“I think it’s a cult,” he declared to Forbes magazine the next year, in an explosive story detailing some of the more shadowy elements of the self-help group. He told the magazine that he was also troubled about his daughters’ “emotional and financial” ties to the group.
What was it exactly that troubled him? His two daughters were pouring in millions of dollars to boost Raniere’s project.
Their donations started in relatively small amounts. In 2004, the sisters gave a $2 million loan to an Albany businessman and attorney who worked as an adviser to Nxivm.
Other donations were more lavish. During an extravagant celebration of Raniere’s birthday in August of that year, Sara and Clare presented Raniere with check for $20 million — purportedly to finance Raniere’s “scientific research.”
Months later they bought a jet for the group. In early 2005 they started covering Raniere’s financial losses in commodities.
Meanwhile, the sisters rose within the organization’s ranks. Sara Bronfman joined Nxivm’s board and became the “minister of humanities,” meaning she was was responsible for organizing all of the group’s events.
Clare Bronfman was a competitive horse rider, but she dropped the sport when she joined Nxivm. She would eventually sell most of her horses, put her $7 million Pennsylvania estate on the market, Vanity Fair reported, and devote herself into the running and financing of Raniere-inspired projects.
The Bronfmans’ ties to the group remained somewhat under the radar until a scheduled 2009 visit from the Dalai Lama thrust them — and some of the more unseemly stories about Nxivm — into the headlines.
The Dalai Lama initially cancelled the visit amidst the controversy — but did attend an inaugural event of a Raniere-connected non-profit founded by Sara and Clare Bronfman later that year.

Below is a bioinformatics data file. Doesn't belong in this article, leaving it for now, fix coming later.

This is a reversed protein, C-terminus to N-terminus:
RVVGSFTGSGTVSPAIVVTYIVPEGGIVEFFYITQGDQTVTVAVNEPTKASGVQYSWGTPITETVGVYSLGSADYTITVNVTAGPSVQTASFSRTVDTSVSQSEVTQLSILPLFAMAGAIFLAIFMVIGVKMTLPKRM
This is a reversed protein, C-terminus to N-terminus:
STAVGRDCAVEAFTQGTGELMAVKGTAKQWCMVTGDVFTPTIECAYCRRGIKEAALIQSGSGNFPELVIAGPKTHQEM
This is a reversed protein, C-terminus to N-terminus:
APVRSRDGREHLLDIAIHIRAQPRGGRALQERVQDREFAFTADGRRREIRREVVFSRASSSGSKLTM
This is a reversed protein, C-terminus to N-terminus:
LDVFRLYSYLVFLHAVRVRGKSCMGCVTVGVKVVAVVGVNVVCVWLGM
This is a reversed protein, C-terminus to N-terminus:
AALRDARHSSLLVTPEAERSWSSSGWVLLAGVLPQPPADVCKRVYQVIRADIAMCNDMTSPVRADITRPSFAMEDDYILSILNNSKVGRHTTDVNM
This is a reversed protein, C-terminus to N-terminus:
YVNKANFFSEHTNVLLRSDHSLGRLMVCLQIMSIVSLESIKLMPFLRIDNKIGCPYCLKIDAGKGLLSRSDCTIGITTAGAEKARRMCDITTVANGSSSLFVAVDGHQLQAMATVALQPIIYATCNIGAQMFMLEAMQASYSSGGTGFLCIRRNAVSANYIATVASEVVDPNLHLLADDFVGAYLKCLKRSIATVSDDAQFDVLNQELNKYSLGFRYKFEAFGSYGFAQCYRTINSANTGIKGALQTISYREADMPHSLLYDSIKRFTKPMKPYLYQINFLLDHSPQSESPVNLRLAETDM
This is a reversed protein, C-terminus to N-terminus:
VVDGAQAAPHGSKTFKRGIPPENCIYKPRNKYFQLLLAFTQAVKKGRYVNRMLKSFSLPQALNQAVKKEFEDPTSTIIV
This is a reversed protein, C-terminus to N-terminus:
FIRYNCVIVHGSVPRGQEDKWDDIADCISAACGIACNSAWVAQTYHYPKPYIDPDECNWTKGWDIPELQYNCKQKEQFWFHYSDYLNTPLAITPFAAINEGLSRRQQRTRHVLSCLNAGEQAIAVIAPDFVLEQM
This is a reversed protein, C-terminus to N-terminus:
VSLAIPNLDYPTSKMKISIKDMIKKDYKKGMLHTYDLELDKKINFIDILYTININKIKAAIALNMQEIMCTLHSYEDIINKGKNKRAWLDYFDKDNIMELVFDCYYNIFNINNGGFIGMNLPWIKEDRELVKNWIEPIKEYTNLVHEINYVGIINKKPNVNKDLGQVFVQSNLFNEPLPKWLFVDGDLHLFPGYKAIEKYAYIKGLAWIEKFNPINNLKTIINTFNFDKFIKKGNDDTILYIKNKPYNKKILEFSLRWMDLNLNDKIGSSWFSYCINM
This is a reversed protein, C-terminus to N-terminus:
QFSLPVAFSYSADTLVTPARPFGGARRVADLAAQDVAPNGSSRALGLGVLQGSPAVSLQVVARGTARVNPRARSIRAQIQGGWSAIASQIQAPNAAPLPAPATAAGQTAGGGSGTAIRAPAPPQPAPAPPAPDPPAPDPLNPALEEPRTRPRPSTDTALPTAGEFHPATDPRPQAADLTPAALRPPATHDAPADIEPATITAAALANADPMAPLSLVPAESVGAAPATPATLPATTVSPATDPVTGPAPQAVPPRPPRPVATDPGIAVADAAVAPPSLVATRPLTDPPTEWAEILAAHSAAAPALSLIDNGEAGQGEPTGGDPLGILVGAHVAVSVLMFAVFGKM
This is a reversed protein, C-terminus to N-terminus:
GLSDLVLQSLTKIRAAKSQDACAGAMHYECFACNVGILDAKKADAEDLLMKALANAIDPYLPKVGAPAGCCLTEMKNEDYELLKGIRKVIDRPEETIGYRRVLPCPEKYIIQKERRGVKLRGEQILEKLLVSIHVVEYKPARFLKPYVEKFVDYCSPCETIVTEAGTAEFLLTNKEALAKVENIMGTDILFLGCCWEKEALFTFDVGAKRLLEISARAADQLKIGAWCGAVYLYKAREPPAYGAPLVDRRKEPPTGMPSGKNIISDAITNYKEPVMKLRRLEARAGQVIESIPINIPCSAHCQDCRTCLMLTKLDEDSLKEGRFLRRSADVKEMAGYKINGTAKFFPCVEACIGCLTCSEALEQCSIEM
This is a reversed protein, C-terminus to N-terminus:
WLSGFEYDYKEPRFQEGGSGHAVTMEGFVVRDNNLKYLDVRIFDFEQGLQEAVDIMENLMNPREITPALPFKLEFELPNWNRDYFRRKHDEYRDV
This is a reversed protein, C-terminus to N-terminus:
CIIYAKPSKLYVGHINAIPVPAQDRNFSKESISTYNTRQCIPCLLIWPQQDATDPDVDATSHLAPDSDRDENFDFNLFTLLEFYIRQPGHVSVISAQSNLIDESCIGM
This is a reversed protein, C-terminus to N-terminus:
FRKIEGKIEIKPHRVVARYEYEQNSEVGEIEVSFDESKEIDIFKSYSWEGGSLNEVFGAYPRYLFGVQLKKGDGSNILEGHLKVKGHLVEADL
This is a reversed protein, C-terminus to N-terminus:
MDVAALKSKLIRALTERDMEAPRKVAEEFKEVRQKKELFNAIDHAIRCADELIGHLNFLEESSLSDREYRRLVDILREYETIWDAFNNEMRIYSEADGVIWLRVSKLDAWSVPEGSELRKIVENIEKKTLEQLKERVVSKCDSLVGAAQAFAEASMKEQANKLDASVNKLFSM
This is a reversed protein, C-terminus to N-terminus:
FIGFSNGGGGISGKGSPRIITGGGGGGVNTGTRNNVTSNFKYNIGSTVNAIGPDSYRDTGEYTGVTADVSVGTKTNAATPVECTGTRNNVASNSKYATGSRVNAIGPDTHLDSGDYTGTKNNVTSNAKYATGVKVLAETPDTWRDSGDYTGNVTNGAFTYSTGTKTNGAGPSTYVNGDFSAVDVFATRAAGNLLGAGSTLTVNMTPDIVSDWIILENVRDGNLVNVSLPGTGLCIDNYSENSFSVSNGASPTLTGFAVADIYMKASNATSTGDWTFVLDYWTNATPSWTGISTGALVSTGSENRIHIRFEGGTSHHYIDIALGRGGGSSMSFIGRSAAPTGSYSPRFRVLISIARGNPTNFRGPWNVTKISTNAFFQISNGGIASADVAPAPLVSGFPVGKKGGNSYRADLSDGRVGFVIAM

In recent years, Sara Bronfman has focused her efforts on economic restructuring in Libya and was even appointed to the U.S. Libyan Chamber of Commerce.
The Bronfman family fortune comes from the Seagram Company, which was bought by the father and uncle of Edgar Bronfman Sr., who were Eastern European Jewish immigrants to Montreal who built a successful mail-order liquor company during Prohibition.
Edgar Bronfman Sr. moved to the United States in the 1950s and expanded his family’s liquor empire. Starting in the 1980s he became increasingly involved in Jewish issues. From 1981 to 2007 he was president of the World Jewish Congress and under his leadership, the Congress put pressure on the Soviet Union to improve conditions for Jews.
Edgar Bronfman Sr. was married four times and had seven children, with Sara and Clare being the youngest.
Sam Kestenbaum is a contributing editor and former staff writer for the Forward. Before this, he worked for The New York Times and newsrooms in Sana, Ramallah and Beijing. Contact him at firstname.lastname@example.org and follow him on Twitter at @skestenbaum and on Instagram at @skestenbaum .
How Bronfman Sisters Bankrolled Secretive ‘Self-Help’ Group With $150M — And Sparked Family Feud